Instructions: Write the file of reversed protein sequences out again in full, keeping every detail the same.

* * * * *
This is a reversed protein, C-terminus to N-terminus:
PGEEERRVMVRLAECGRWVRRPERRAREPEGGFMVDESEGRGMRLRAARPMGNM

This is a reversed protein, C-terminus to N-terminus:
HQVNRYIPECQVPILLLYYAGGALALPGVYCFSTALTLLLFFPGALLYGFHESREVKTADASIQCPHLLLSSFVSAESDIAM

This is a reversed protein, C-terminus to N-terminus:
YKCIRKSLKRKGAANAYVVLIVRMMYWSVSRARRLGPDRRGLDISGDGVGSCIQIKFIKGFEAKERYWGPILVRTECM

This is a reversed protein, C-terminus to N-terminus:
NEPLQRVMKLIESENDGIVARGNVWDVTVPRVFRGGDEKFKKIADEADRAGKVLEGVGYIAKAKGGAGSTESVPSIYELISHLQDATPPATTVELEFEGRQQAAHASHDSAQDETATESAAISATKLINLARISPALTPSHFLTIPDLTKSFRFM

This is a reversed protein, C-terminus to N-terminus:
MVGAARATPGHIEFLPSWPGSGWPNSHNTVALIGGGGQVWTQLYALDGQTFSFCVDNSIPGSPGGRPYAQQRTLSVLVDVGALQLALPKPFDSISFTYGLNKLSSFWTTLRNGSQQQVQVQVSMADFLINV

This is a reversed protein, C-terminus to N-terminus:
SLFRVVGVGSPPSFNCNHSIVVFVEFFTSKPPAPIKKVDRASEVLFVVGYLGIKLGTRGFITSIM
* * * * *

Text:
This is a reversed protein, C-terminus to N-terminus:
PGEEERRVMVRLAECGRWVRRPERRAREPEGGFMVDESEGRGMRLRAARPMGNM

This is a reversed protein, C-terminus to N-terminus:
HQVNRYIPECQVPILLLYYAGGALALPGVYCFSTALTLLLFFPGALLYGFHESREVKTADASIQCPHLLLSSFVSAESDIAM

This is a reversed protein, C-terminus to N-terminus:
YKCIRKSLKRKGAANAYVVLIVRMMYWSVSRARRLGPDRRGLDISGDGVGSCIQIKFIKGFEAKERYWGPILVRTECM

This is a reversed protein, C-terminus to N-terminus:
NEPLQRVMKLIESENDGIVARGNVWDVTVPRVFRGGDEKFKKIADEADRAGKVLEGVGYIAKAKGGAGSTESVPSIYELISHLQDATPPATTVELEFEGRQQAAHASHDSAQDETATESAAISATKLINLARISPALTPSHFLTIPDLTKSFRFM

This is a reversed protein, C-terminus to N-terminus:
MVGAARATPGHIEFLPSWPGSGWPNSHNTVALIGGGGQVWTQLYALDGQTFSFCVDNSIPGSPGGRPYAQQRTLSVLVDVGALQLALPKPFDSISFTYGLNKLSSFWTTLRNGSQQQVQVQVSMADFLINV

This is a reversed protein, C-terminus to N-terminus:
SLFRVVGVGSPPSFNCNHSIVVFVEFFTSKPPAPIKKVDRASEVLFVVGYLGIKLGTRGFITSIM